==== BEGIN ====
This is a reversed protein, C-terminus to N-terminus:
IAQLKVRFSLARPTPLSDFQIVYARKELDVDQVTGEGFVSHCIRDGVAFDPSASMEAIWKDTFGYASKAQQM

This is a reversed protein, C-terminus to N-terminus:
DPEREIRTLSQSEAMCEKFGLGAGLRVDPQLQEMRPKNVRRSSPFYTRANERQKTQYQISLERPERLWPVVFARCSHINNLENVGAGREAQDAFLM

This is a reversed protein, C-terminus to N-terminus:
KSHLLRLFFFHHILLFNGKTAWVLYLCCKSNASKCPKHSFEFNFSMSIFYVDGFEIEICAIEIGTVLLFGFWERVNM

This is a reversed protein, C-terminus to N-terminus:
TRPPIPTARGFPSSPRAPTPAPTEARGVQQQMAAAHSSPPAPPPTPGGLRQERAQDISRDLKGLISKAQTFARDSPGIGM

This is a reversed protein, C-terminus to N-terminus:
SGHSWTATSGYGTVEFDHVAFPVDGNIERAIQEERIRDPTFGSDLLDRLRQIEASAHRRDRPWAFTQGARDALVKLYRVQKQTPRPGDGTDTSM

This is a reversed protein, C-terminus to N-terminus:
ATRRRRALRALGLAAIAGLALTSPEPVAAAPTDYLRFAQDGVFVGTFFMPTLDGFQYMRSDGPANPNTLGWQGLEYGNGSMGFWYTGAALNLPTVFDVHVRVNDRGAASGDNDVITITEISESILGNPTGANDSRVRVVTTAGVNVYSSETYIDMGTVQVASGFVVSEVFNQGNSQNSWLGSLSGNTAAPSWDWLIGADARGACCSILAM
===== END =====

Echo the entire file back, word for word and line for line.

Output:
This is a reversed protein, C-terminus to N-terminus:
IAQLKVRFSLARPTPLSDFQIVYARKELDVDQVTGEGFVSHCIRDGVAFDPSASMEAIWKDTFGYASKAQQM

This is a reversed protein, C-terminus to N-terminus:
DPEREIRTLSQSEAMCEKFGLGAGLRVDPQLQEMRPKNVRRSSPFYTRANERQKTQYQISLERPERLWPVVFARCSHINNLENVGAGREAQDAFLM

This is a reversed protein, C-terminus to N-terminus:
KSHLLRLFFFHHILLFNGKTAWVLYLCCKSNASKCPKHSFEFNFSMSIFYVDGFEIEICAIEIGTVLLFGFWERVNM

This is a reversed protein, C-terminus to N-terminus:
TRPPIPTARGFPSSPRAPTPAPTEARGVQQQMAAAHSSPPAPPPTPGGLRQERAQDISRDLKGLISKAQTFARDSPGIGM

This is a reversed protein, C-terminus to N-terminus:
SGHSWTATSGYGTVEFDHVAFPVDGNIERAIQEERIRDPTFGSDLLDRLRQIEASAHRRDRPWAFTQGARDALVKLYRVQKQTPRPGDGTDTSM

This is a reversed protein, C-terminus to N-terminus:
ATRRRRALRALGLAAIAGLALTSPEPVAAAPTDYLRFAQDGVFVGTFFMPTLDGFQYMRSDGPANPNTLGWQGLEYGNGSMGFWYTGAALNLPTVFDVHVRVNDRGAASGDNDVITITEISESILGNPTGANDSRVRVVTTAGVNVYSSETYIDMGTVQVASGFVVSEVFNQGNSQNSWLGSLSGNTAAPSWDWLIGADARGACCSILAM